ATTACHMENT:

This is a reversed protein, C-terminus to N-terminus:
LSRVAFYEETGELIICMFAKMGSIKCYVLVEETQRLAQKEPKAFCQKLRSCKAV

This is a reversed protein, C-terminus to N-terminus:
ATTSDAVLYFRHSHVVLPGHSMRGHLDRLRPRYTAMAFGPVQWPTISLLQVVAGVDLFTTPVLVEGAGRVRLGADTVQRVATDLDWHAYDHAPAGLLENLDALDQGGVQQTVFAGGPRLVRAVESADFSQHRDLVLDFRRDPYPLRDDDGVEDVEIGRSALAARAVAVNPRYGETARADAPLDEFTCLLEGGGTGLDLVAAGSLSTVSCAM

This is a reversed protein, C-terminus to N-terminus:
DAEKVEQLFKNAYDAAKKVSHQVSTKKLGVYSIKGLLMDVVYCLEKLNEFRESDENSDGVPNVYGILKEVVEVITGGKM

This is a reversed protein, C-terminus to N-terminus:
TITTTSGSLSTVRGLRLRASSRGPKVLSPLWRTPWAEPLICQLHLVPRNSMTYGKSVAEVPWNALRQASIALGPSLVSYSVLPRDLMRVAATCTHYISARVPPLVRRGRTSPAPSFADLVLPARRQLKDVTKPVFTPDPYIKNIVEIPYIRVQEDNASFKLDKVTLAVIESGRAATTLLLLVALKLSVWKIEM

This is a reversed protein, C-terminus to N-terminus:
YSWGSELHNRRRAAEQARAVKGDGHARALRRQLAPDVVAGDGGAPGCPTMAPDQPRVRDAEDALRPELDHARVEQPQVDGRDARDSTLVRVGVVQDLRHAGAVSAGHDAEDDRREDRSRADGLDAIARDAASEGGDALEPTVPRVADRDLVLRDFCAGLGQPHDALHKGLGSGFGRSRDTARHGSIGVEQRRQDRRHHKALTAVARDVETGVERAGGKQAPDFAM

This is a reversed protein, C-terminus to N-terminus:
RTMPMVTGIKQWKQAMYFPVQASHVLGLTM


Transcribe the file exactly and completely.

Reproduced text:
This is a reversed protein, C-terminus to N-terminus:
LSRVAFYEETGELIICMFAKMGSIKCYVLVEETQRLAQKEPKAFCQKLRSCKAV

This is a reversed protein, C-terminus to N-terminus:
ATTSDAVLYFRHSHVVLPGHSMRGHLDRLRPRYTAMAFGPVQWPTISLLQVVAGVDLFTTPVLVEGAGRVRLGADTVQRVATDLDWHAYDHAPAGLLENLDALDQGGVQQTVFAGGPRLVRAVESADFSQHRDLVLDFRRDPYPLRDDDGVEDVEIGRSALAARAVAVNPRYGETARADAPLDEFTCLLEGGGTGLDLVAAGSLSTVSCAM

This is a reversed protein, C-terminus to N-terminus:
DAEKVEQLFKNAYDAAKKVSHQVSTKKLGVYSIKGLLMDVVYCLEKLNEFRESDENSDGVPNVYGILKEVVEVITGGKM

This is a reversed protein, C-terminus to N-terminus:
TITTTSGSLSTVRGLRLRASSRGPKVLSPLWRTPWAEPLICQLHLVPRNSMTYGKSVAEVPWNALRQASIALGPSLVSYSVLPRDLMRVAATCTHYISARVPPLVRRGRTSPAPSFADLVLPARRQLKDVTKPVFTPDPYIKNIVEIPYIRVQEDNASFKLDKVTLAVIESGRAATTLLLLVALKLSVWKIEM

This is a reversed protein, C-terminus to N-terminus:
YSWGSELHNRRRAAEQARAVKGDGHARALRRQLAPDVVAGDGGAPGCPTMAPDQPRVRDAEDALRPELDHARVEQPQVDGRDARDSTLVRVGVVQDLRHAGAVSAGHDAEDDRREDRSRADGLDAIARDAASEGGDALEPTVPRVADRDLVLRDFCAGLGQPHDALHKGLGSGFGRSRDTARHGSIGVEQRRQDRRHHKALTAVARDVETGVERAGGKQAPDFAM

This is a reversed protein, C-terminus to N-terminus:
RTMPMVTGIKQWKQAMYFPVQASHVLGLTM